Though many artists are doing the retro surf-rock thing nowadays, Best Coast does it best. The group is led by Bethany Cosentino, whose approach is refreshingly simple – reverb-heavy guitars, easy chord progressions and honest lyrics about boys, her cat or getting high. Sure, it seems like a third-grader can write these songs – “One day I’ll make him mine / And we’ll be together all the time” – but there is beauty in the simplicity. The songs on Crazy For You are little pieces of pop perfection – they’re sweet, short, and will stay in your head for days. Put this album on and you’ll feel like you’re on a beach.

4) Broken Social Scene – Forgiveness Rock Record

Broken Social Scene is a rather apt name for the group whose massive lineup continuously changes. With so many band members playing so many instruments and adding so many sounds and textures, Forgiveness Rock Record is inevitably orchestral and grandiose. Each song exhibits a different dimension of beauty, from the majestic climaxes of “World Sick” to the melodic angularity of “Art House Director.” Though not as cohesive as previous albums, Forgiveness Rock Record is still classic Broken Social Scene – lush, resplendent and larger than life.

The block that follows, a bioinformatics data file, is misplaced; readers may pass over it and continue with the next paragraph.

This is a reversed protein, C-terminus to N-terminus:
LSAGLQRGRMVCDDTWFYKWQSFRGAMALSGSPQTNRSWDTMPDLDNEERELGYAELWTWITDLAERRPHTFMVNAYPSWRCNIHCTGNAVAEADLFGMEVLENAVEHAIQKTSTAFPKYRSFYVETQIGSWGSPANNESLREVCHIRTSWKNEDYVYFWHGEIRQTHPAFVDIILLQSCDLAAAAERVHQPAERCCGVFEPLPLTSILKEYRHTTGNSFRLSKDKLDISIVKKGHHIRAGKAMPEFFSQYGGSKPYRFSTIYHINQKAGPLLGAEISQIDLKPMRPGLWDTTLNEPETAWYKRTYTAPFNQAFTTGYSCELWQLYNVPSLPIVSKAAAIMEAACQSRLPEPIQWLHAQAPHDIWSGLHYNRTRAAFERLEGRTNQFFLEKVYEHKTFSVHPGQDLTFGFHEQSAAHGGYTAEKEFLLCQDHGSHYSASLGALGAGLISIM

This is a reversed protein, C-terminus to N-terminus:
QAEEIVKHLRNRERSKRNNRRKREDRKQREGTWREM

5) Caribou – Swim

Dan Snaith, who operates under the name Caribou, is an electronica artist and British mathematician. Naturally, you wouldn’t expect those two things to go together. Swim evokes the same reaction with its out-of-left-field collection of tracks. Flip-floppy synths, divine bell chimes, and even jazzy flute flourishes all coalesce atop powerful, danceable grooves while whispery vocals echo and modulate in and out of your consciousness. This is not your father’s electronica album. Each and every song evolves into something surreal at the end, with elements of rock, jazz and psychedelica thrown in the mix. Out of all the albums on this list, Swim sounds the most transcendental.

88.1 WKNC Pick of the Week is published in every Friday in the print edition of Technician, as well as online at and

Music News and Interviews

Special K’s Hopscotch Giveaways

The Hopscotch Music Festival has now become synonymous with headliners: Broken Social Scene, Public Enemy, and Panda Bear. However, the Triangle’s largest music festival features plenty of local acts. That’s why every Friday for the next few weeks, Special K will be getting back to North Carolina’s musical roots by keeping spins local and giving away Hopscotch festival wristbands to lucky callers during the Local Lunch (12pm-1pm).